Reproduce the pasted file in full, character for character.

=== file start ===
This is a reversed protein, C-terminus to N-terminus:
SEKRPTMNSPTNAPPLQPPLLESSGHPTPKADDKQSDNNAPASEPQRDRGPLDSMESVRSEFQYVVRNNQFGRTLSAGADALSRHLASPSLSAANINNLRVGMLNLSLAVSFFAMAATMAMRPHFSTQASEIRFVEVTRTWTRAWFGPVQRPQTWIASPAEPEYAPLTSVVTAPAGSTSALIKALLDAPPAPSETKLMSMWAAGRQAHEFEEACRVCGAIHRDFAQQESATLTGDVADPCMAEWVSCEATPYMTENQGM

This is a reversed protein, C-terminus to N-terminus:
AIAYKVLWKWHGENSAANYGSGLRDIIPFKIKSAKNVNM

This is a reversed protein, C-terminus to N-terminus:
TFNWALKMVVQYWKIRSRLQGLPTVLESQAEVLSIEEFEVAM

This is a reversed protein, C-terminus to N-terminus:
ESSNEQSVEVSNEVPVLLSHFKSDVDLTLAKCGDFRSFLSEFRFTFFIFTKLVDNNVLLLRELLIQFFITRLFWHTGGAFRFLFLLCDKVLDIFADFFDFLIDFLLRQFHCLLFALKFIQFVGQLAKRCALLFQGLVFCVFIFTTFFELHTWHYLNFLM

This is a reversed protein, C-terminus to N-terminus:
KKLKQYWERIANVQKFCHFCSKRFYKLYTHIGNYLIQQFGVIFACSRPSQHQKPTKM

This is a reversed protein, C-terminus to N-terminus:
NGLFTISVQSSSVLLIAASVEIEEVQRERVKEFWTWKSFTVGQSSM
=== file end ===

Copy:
This is a reversed protein, C-terminus to N-terminus:
SEKRPTMNSPTNAPPLQPPLLESSGHPTPKADDKQSDNNAPASEPQRDRGPLDSMESVRSEFQYVVRNNQFGRTLSAGADALSRHLASPSLSAANINNLRVGMLNLSLAVSFFAMAATMAMRPHFSTQASEIRFVEVTRTWTRAWFGPVQRPQTWIASPAEPEYAPLTSVVTAPAGSTSALIKALLDAPPAPSETKLMSMWAAGRQAHEFEEACRVCGAIHRDFAQQESATLTGDVADPCMAEWVSCEATPYMTENQGM

This is a reversed protein, C-terminus to N-terminus:
AIAYKVLWKWHGENSAANYGSGLRDIIPFKIKSAKNVNM

This is a reversed protein, C-terminus to N-terminus:
TFNWALKMVVQYWKIRSRLQGLPTVLESQAEVLSIEEFEVAM

This is a reversed protein, C-terminus to N-terminus:
ESSNEQSVEVSNEVPVLLSHFKSDVDLTLAKCGDFRSFLSEFRFTFFIFTKLVDNNVLLLRELLIQFFITRLFWHTGGAFRFLFLLCDKVLDIFADFFDFLIDFLLRQFHCLLFALKFIQFVGQLAKRCALLFQGLVFCVFIFTTFFELHTWHYLNFLM

This is a reversed protein, C-terminus to N-terminus:
KKLKQYWERIANVQKFCHFCSKRFYKLYTHIGNYLIQQFGVIFACSRPSQHQKPTKM

This is a reversed protein, C-terminus to N-terminus:
NGLFTISVQSSSVLLIAASVEIEEVQRERVKEFWTWKSFTVGQSSM